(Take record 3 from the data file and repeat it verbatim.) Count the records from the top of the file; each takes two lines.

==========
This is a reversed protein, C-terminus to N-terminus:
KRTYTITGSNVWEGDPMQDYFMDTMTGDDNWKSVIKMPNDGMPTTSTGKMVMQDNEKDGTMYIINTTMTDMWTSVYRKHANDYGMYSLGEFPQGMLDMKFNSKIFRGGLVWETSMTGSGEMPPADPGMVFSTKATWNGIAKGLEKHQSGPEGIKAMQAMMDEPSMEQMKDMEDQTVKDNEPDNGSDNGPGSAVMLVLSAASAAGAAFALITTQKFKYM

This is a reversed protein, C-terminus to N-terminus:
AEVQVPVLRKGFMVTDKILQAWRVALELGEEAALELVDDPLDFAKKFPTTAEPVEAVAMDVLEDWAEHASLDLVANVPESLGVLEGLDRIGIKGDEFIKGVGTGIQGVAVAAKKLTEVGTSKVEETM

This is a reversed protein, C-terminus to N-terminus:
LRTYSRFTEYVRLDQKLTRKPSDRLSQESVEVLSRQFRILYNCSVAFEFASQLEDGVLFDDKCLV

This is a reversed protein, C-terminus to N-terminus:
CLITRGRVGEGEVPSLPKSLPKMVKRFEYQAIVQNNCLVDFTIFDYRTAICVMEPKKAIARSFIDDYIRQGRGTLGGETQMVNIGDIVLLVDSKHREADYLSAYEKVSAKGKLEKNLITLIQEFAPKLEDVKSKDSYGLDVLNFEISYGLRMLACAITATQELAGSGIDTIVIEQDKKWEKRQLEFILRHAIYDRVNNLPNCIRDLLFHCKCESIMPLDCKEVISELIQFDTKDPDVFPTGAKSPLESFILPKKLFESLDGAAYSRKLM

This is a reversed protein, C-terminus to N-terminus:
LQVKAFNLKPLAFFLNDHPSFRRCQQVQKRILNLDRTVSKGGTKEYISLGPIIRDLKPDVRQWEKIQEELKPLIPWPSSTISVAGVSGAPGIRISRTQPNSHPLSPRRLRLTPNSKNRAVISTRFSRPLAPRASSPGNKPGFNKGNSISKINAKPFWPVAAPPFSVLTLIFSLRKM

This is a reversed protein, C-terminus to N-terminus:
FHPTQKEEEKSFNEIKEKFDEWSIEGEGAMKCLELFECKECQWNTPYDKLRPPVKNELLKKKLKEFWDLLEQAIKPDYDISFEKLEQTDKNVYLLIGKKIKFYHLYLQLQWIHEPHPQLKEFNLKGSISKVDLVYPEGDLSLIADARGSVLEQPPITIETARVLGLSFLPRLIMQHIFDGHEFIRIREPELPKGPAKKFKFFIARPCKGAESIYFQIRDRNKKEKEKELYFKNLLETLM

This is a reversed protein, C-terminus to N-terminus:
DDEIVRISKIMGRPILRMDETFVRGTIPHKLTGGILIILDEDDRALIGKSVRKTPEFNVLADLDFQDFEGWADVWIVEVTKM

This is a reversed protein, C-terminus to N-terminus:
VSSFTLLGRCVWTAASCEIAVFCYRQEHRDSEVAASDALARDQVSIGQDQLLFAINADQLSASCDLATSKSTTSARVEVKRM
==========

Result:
This is a reversed protein, C-terminus to N-terminus:
LRTYSRFTEYVRLDQKLTRKPSDRLSQESVEVLSRQFRILYNCSVAFEFASQLEDGVLFDDKCLV